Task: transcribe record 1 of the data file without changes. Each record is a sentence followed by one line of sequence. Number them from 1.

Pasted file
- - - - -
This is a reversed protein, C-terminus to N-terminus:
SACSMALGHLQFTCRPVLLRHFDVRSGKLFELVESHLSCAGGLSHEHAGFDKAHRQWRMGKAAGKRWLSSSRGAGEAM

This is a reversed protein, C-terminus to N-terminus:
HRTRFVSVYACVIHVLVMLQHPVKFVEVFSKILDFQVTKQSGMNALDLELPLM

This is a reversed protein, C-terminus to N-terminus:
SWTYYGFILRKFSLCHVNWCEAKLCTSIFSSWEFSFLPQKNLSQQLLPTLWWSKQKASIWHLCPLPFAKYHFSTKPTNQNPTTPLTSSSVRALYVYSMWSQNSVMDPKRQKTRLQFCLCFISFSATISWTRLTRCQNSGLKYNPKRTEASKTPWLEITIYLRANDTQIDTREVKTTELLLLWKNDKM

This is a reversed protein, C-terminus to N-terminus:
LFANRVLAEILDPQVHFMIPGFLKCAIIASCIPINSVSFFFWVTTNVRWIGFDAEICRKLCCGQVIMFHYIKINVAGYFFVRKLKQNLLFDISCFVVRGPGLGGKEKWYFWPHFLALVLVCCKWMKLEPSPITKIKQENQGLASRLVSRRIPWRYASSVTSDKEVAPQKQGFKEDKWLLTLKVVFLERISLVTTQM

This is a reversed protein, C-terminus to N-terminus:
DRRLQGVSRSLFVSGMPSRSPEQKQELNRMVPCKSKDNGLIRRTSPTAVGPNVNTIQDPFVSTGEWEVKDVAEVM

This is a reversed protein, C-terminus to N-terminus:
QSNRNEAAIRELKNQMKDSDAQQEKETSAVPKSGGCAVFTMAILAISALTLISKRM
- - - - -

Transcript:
This is a reversed protein, C-terminus to N-terminus:
SACSMALGHLQFTCRPVLLRHFDVRSGKLFELVESHLSCAGGLSHEHAGFDKAHRQWRMGKAAGKRWLSSSRGAGEAM